I like the idea of “programming your subconscious,” and “raising vibrations” and whole-heartedly agree. Yes, many techniques — yoga, meditation, mantra, ritual, etc — are used in magick, and once again this is a whole different subject, as Thelema is not by any far cry the only tradition which practices ritual magick. See, for example, Wicca, other neo-pagan traditions, LeVayan Satanism, Chaos Magick, the Golden Dawn, Rosicrucians, Freemasons, and many others who do the same thing but may not necessarily refer to the practice with the same terminology.

I disagree that “the demonic” by necessity always accompanies divinity, unless perhaps the author can support this claim. At the very least, calling it “demonic” is misleading. Also, I’m aware of magicians who don’t believe in “God” per se, or even the Holy Guardian Angel, or whatever else, except purely in terms of psychology. I would disagree that ritual magick inherently presumes divinity, at least as the author of the other article uses the word.

Thelema gives great focus to all of the religious iconography of old, such as horus, hermes and others. This is nothing new in the Occult. Objectively Thelema may be considered as a means to use symbology and ritualism to program the subconscious and to contact the higher self. In contrast I am reminded of a phrase from the Pattern on the Trestleboard. All the Power that ever was or will be is here now. I take this to mean that everything we need is here now. We need not look further than our own eyes may take us. This divine and holy will is within and without. Just like any religion though Thelema too can be used as an elaborate self help program, except instead of giving thanks to God. The Thelemite can give themselves a nice pat on the back.

Indeed. Except for the last couple sentences. I personally don’t give thanks to my ego, although a LeVayan Satanist might.
Once again, to the author of the previous article: thank you for the fuel for thought!

3 Comments

  1. Keith M. Bergeron says

    I feel that this is a fine rebuttal of the original article. It clears up many misconceptions that the original article professes to be fact. Anyone who has read at least the few core texts of Crowley’s work should agree that the author of the original article hasn’t done his or her homework and has most likely written from a purely reactionary viewpoint based on an interpretation of Thelema rather than from a serious study of the Crowley’s work. While the author of the rebuttal is correct in saying that some Thelemites may disagree with his or her views, he or she has definitely cut through the all-to-common haze of misinformation. Thank you for posting this.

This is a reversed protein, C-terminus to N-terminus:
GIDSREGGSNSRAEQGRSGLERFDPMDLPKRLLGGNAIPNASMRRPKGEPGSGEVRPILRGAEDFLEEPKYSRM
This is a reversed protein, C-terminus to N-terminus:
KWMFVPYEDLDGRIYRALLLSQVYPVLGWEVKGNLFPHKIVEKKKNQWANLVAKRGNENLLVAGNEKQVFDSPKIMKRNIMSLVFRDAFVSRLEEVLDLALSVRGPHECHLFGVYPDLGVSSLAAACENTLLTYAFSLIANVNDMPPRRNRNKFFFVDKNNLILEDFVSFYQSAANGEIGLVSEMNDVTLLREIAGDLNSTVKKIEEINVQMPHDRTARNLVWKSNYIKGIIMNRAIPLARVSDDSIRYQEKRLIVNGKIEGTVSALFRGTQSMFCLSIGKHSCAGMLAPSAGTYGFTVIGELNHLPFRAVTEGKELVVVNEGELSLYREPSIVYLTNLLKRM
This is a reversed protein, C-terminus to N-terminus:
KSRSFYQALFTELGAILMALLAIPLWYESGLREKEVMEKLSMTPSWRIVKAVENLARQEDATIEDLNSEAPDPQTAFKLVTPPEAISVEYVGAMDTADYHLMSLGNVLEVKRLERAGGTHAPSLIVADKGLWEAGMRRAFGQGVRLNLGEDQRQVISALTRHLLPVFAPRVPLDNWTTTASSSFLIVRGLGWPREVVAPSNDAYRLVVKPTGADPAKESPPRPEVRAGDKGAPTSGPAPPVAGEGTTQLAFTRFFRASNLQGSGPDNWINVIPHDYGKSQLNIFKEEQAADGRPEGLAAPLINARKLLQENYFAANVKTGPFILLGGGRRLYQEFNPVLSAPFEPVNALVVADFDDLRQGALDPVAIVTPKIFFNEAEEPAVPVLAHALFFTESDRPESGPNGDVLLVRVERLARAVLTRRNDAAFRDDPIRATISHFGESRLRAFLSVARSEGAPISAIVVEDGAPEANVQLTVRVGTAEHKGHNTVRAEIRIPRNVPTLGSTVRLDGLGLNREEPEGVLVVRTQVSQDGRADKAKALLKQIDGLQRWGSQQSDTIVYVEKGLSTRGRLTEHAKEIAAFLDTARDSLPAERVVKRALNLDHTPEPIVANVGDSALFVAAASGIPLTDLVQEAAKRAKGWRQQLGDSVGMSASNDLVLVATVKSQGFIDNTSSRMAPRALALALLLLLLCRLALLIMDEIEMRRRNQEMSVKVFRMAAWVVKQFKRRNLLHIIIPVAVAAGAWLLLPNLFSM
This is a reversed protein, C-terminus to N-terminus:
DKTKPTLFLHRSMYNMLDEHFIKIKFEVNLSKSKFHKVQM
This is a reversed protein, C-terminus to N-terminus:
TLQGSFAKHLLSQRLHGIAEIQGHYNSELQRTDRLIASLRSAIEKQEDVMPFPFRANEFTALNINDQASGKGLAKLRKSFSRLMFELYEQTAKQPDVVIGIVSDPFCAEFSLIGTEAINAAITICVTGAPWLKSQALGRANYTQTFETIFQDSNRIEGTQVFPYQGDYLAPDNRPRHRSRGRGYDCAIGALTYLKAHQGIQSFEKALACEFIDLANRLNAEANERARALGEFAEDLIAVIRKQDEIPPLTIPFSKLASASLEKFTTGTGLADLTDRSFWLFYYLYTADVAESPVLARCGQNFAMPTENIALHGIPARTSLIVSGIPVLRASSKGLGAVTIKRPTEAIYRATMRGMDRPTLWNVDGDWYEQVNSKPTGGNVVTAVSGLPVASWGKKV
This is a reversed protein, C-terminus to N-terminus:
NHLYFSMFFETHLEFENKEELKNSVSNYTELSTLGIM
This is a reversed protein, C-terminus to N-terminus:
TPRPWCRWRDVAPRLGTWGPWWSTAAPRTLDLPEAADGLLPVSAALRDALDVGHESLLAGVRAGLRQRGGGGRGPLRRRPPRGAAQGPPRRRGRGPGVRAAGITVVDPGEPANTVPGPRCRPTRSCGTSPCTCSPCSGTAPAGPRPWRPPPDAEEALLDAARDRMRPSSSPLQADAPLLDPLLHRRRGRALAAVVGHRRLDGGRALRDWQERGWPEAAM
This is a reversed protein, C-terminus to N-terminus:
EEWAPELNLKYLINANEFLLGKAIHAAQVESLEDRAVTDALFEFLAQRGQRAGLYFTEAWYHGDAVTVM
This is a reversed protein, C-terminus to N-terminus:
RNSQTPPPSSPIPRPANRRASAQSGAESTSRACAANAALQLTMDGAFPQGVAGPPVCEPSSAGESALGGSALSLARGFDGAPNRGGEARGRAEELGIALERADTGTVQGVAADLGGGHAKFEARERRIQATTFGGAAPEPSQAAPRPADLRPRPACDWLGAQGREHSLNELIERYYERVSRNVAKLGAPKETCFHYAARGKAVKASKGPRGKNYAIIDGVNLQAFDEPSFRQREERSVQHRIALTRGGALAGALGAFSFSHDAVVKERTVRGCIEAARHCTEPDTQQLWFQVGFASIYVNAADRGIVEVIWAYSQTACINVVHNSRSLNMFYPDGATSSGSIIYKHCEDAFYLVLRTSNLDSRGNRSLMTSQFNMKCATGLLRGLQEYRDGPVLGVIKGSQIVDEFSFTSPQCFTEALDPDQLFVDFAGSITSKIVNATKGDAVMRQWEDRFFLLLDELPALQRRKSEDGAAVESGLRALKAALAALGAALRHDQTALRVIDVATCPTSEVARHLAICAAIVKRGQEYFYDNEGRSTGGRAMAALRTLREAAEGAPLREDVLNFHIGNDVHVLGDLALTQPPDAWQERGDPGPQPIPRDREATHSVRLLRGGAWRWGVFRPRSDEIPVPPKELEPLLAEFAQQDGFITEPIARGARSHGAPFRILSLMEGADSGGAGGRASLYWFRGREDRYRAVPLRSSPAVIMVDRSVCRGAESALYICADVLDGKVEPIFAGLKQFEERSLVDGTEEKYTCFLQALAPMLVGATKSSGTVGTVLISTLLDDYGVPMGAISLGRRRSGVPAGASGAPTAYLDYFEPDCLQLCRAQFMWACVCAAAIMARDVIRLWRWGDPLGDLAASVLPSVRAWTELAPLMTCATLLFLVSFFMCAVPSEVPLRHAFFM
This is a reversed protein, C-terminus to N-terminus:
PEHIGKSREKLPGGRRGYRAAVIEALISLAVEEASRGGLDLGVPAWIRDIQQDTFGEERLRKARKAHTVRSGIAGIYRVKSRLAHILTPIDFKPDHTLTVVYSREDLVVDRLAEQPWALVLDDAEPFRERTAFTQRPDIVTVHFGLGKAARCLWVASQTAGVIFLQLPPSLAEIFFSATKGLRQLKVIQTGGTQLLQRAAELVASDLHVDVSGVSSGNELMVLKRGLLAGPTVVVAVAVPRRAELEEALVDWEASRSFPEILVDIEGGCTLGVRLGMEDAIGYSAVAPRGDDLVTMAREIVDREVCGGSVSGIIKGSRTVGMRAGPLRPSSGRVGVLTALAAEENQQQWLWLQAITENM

2. As Crowley enthusiast and as Thelemic layman, I also applaud our author’s rebuttle. Indeed, all-too-often, Thelema is attacked in the spirit of pure prejudice. Having studied Thelemic literature for several years now, the common misconceptions associated with Crowley and his work appear as nothing short of humorous. Granted, Crowley himself was far from perfect, and often projected himself through contradiction—but none of this is demeritorious to “his” work.

    As with all great works of literature, the author is as little more than a conduit, by which the message is made manifest.

    Interpreting Thelema through the personality of Crowley is a sure way to misunderstand its message. One might as well refer Christianity to the man called Jesus! Thelema, like any spiritual path, is utterly independent of any mere personage.

    Kudos to our champion—but let us bear in mind: “argue not, convert not.”

  3. Great rebuttal, and well done for pulling apart some of the old prejudices against Thelema and old uncle Al.

    One thing I’d like to add. The Book of the Law was written / received in 1904, decades before the drugs he was using were made illegal. Thelemites sometimes feel compelled to justify Mr. Crowley’s drug use, but the man himself never sought to justify his appetites and experimentation, and the Book of the Law is clear:

    To worship me take wine and strange drugs whereof I will tell my prophet, & be drunk thereof! They shall not harm ye at all. It is a lie, this folly against self.

    Evidence for the use of psychedelics in mystical rites is overwhelming, going back as far as historians can discern, to the Egyptians, the ancient Chinese, and the Mayan civilizations, to name but a few civilizations less moralistic and restrictive than our own. According to Robert Graves, one of the top classicists of the 20th century, the Christian concepts of Heaven and Hell derive from psychedelics consumed at the Eleusinian Mysteries.

    Thanks for setting the record straight.

    More on drugs in ancient times in this piece, The Pores of Deception:

    http://www.nemusend.co.uk/chaptershtml/7ThePoresOfDeception.html

    Rev. Nemu